Warwick International Foundation Programme (IFP)
All students who successfully complete the Warwick IFP and apply to Warwick through UCAS will receive a guaranteed conditional offer for a related undergraduate programme (selected courses only).
Taking a gap year
Applications for deferred entry welcomed.
We do not typically interview applicants. Offers are made based on your UCAS form which includes predicted and actual grades, your personal statement and school reference.
Linear algebra addresses simultaneous linear equations. You will learn about the properties of vector space, linear mapping and its representation by a matrix. Applications include solving simultaneous linear equations, properties of vectors and matrices, properties of determinants and ways of calculating them. You will learn to define and calculate eigenvalues and eigenvectors of a linear map or matrix. You will have an understanding of matrices and vector spaces for later modules to build on.
Analysis is the rigorous study of calculus. In this module there will be considerable emphasis throughout on the need to argue with much greater precision and care than you had to at school. With the support of your fellow students, lecturers and other helpers, you will be encouraged to move on from the situation where the teacher shows you how to solve each kind of problem, to the point where you can develop your own methods for solving problems. By the end of the year you will be able to answer interesting questions like, what do we mean by `infinity'?
Sets and Numbers
It is in its proofs that the strength and richness of mathematics is to be found. University mathematics introduces progressively more abstract ideas and structures, and demands more in the way of proof, until most of your time is occupied with understanding proofs and creating your own. Learning to deal with abstraction and with proofs takes time. This module will bridge the gap between school and university mathematics, taking you from concrete techniques where the emphasis is on calculation, and gradually moving towards abstraction and proof.
Statistical Laboratory 1
If you’re studying ST115 (Introduction to Probability) or ST111/2 (Probability), this course supports your understanding of statistical analysis. You’ll lay foundations for applying mathematical probability, and learn to calculate using probabilities and expectations. You’ll become familiar with the R software package for exploratory data analysis, and gain experience of elementary simulation techniques on real data, and, using visualisations, be able to propose probabilistic models for simple data sets. You’ll also cover sampling technique (standard discrete and continuous distributions – Bernoulli, geometric, Poisson, Gaussian and gamma) and learn generic sampling methods for univariate distributions, preparing you to move on to ST221 (Linear Statistical Modelling).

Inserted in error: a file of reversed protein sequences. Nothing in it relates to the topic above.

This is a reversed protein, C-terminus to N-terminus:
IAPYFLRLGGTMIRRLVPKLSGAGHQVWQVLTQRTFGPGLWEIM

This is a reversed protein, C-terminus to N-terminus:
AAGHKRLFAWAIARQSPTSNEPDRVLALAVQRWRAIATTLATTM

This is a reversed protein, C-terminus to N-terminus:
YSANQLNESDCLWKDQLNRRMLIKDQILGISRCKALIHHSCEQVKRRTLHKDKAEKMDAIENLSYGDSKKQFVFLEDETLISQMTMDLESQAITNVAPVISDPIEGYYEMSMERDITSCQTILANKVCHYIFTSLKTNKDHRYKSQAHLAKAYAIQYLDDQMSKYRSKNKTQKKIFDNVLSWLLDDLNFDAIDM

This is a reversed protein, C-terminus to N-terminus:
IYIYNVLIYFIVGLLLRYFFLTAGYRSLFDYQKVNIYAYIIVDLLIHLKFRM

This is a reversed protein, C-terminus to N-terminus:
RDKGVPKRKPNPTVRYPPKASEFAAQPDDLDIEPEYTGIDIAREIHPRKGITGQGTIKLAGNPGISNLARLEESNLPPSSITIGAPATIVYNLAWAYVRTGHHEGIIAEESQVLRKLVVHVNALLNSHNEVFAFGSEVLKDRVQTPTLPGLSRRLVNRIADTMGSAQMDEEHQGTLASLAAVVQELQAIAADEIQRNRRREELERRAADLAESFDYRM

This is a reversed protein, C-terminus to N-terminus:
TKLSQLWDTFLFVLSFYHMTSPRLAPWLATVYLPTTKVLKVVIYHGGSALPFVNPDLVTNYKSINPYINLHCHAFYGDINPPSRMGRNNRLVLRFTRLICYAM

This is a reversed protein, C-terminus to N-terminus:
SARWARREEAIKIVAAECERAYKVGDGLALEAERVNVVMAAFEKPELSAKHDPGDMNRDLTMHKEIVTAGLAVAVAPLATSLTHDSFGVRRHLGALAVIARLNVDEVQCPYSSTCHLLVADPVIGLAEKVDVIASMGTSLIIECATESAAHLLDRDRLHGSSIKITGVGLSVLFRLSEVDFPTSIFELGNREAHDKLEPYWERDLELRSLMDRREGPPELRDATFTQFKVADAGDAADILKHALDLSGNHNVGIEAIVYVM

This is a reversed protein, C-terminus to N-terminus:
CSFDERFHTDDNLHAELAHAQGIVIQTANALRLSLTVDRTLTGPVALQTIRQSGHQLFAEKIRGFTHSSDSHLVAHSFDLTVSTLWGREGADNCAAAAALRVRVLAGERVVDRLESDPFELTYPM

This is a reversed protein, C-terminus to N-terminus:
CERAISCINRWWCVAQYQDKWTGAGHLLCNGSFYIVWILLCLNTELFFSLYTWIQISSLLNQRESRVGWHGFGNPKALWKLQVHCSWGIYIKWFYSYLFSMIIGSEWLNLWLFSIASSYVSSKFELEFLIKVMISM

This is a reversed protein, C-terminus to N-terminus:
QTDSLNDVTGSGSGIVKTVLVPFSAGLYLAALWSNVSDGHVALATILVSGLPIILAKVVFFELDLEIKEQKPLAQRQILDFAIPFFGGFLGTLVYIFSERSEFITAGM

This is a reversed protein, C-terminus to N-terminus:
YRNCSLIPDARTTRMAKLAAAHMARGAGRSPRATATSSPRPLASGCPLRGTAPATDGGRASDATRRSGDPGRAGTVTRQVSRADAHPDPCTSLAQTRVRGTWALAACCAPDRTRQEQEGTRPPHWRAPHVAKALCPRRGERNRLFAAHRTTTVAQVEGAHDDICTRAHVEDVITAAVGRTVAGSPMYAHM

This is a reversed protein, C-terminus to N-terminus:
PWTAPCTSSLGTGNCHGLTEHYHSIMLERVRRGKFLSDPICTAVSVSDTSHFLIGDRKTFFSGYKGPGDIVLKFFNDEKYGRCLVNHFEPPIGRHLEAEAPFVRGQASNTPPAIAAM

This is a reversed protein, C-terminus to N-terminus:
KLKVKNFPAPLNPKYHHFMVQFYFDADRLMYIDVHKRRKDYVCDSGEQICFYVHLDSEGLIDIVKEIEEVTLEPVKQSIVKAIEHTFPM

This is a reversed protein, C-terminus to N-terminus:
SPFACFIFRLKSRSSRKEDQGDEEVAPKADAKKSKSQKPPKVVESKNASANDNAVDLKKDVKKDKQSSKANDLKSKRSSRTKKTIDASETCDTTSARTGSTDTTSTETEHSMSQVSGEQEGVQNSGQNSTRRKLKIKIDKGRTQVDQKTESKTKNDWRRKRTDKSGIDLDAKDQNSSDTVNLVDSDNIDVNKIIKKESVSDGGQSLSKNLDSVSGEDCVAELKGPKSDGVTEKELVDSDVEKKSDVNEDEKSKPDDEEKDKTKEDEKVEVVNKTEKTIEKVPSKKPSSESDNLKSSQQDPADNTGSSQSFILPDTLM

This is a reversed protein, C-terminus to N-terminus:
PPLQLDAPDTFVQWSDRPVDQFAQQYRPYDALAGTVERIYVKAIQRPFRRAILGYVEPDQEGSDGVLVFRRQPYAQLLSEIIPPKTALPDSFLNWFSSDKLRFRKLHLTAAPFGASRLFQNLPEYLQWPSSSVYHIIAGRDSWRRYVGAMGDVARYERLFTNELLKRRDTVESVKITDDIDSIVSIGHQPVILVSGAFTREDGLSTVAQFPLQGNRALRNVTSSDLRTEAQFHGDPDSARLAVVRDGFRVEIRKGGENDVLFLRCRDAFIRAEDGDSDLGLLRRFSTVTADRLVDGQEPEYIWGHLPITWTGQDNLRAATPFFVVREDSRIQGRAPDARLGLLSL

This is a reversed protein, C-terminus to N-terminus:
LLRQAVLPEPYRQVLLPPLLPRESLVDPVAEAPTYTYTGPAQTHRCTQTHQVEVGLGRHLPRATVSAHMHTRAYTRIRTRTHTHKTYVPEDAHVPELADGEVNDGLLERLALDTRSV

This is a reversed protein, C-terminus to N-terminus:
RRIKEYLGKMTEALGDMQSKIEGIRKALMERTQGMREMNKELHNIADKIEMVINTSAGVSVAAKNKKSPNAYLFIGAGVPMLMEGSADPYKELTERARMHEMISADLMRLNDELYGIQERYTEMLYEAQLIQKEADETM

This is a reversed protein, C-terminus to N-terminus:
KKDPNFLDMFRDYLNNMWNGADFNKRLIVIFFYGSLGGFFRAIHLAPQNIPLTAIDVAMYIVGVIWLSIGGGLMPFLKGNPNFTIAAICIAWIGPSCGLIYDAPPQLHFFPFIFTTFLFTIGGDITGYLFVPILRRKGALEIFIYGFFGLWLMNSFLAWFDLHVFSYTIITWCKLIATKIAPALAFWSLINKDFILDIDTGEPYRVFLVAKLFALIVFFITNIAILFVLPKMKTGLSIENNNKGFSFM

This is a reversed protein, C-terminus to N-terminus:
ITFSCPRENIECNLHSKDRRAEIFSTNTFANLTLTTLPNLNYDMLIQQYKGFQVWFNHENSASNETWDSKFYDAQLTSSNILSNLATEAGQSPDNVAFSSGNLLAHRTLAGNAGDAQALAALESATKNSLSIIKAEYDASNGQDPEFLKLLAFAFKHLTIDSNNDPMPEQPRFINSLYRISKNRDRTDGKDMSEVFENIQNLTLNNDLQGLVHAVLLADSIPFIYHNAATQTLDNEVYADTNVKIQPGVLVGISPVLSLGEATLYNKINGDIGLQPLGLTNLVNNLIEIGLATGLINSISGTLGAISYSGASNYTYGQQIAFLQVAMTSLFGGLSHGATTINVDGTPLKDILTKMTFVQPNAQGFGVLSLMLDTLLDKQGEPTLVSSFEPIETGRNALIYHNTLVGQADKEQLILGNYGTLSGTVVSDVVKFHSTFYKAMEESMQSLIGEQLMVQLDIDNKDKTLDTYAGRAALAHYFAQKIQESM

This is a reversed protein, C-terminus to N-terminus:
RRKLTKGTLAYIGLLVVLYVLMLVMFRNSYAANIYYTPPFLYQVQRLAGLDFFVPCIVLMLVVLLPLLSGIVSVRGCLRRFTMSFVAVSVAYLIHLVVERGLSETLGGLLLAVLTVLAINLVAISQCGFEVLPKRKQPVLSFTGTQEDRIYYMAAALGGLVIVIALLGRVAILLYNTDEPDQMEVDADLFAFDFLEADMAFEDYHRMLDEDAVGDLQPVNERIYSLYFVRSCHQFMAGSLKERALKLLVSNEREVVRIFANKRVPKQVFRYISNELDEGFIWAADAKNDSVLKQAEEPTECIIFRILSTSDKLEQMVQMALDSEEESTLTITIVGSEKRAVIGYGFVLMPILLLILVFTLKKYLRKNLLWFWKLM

Introduction to Probability
Following modules MA137 and MA138, this builds your knowledge by introducing key notions of probability and developing your ability to calculate using probabilities and expectations. You’ll experiment with random outcomes through the notion of events and their probability, and look at examples of discrete and continuous probability spaces. You’ll learn counting methods (inclusion–exclusion formula and binomial co-efficients), and study theoretical topics including conditional probability and Bayes’ Theorem. Later, you’ll scrutinise important families of distributions and the distribution of random variables, and the light this shines on the properties of expectations. Finally, you’ll examine mean, variance and co-variance of distribution, through Chebyshev's and Cauchy-Schwartz inequalities.
Want to think like a mathematician? This practical, problem-solving module is for you. Building on your A-level knowledge, you’ll develop a deeper understanding of mathematical concepts and relations, using problem-solving techniques such as visualisation and pattern exploration. Using concrete examples from counting, combinatorics, calculus, geometry and inequalities, you will learn to express mathematical concepts clearly and precisely and enhance your mathematical and logical reasoning and communication skills. By the end of the module, you’ll be able to comprehend, construct, visualise and present a coherent mathematical argument.